As CoinTelegraph reports, cross-exchange data for Bitcoin Cash, which describes itself as “the best money in the world,” shows a swift turnaround in the altcoin’s fortunes through the weekend.

The result of a giant publicity effort from its proponents, BCH saw mass investment as it heads towards a potentially contentious hard fork set for just after 7 p.m. GMT today.

The failure of SegWit2x, coupled with endorsement from the soon-to-be-defunct Bitcoin Classic team meant BCH became the major ‘competitor’ to Bitcoin overnight.

Its rapid rise has ignited the community, with widespread condemnation of lead supporters Roger Ver and Jihan Wu coming in tandem with public praise from Ethereum creator Vitalik Buterin.

As BCH approached its highest-ever point Nov. 11, Buterin delivered his “congratulations” to Ver on Twitter, adding it was a “key reason why he is now so confident in crypto.”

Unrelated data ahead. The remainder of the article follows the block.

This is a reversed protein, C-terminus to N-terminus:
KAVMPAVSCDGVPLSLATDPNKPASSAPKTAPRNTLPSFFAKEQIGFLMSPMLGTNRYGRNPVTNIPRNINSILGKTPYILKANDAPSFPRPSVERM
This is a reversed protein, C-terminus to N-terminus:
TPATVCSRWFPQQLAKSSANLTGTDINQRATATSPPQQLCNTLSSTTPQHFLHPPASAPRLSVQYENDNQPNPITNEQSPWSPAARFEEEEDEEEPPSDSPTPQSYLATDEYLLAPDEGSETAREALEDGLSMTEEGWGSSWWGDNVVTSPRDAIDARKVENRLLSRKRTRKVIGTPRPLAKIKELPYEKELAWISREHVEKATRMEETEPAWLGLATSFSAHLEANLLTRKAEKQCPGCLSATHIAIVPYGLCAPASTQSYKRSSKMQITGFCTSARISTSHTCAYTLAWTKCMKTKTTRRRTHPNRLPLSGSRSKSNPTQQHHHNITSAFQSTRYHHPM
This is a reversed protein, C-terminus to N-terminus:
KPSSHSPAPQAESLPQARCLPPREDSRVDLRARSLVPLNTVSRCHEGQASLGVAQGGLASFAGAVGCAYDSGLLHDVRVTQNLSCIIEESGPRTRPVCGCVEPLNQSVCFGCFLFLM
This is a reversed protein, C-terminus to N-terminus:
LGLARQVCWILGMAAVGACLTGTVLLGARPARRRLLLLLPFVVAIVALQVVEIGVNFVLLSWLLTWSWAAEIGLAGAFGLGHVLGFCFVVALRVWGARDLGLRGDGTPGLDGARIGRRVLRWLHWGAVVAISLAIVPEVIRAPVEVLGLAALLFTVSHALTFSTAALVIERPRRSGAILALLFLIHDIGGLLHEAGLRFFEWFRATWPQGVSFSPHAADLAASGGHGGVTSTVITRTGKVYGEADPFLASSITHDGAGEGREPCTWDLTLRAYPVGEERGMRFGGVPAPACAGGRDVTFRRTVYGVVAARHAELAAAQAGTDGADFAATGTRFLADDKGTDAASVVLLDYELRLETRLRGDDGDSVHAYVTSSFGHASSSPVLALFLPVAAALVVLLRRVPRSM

Criticism meanwhile has focused on the ‘corporatized’ nature of BCH in contrast to Bitcoin’s decentralization, while figures involved insist the altcoin is an improvement on Bitcoin.

The project even has a CEO in the form of Finnish Pirate Party founder Rick Falkvinge, who released a statement aimed at harmonizing its structure.

“…As Chief Executive Officer of this disorganization with made-up titles, where every document is as official as people pretend it to be, I further emphasize that we cannot resolve social disputes by voting, for two reasons: first, there is no boundary on the electorate that determines who gets to vote, which creates winning by trickery rather than by argument, and second, we don’t want to vote anyway.”

But that is all over for now…

As Bitcoin soars back above $6600…

Leaving Bitcoin Cash about half the market cap of Ethereum once again…

So what happens next?

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7 Quotes That Sum Up Buffett’s Entire Strategy

Unlike other highly successful value investors, Buffett spends a large amount of time doing interviews. There have also been thousands of articles written about him and possibly hundreds of books.

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Warren Buffett is the world’s greatest and most prominent value investor.  Unlike other highly successful value investors, Buffett spends a large amount of time doing interviews. There have also been thousands of articles written about him and possibly hundreds of books.